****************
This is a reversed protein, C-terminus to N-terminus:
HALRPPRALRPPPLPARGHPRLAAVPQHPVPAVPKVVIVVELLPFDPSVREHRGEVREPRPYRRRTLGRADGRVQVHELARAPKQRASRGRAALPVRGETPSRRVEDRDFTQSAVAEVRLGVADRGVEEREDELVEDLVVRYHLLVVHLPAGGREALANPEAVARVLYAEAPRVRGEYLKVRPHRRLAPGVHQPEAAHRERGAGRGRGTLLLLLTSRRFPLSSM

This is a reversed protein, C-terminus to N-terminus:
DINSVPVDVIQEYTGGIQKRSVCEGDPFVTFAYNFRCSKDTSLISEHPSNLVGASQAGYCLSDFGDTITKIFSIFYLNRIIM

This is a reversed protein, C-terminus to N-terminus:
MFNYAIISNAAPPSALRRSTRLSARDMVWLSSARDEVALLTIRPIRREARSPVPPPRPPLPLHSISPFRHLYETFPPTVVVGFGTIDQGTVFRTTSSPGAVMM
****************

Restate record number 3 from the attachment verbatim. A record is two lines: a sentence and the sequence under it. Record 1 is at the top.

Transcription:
This is a reversed protein, C-terminus to N-terminus:
MFNYAIISNAAPPSALRRSTRLSARDMVWLSSARDEVALLTIRPIRREARSPVPPPRPPLPLHSISPFRHLYETFPPTVVVGFGTIDQGTVFRTTSSPGAVMM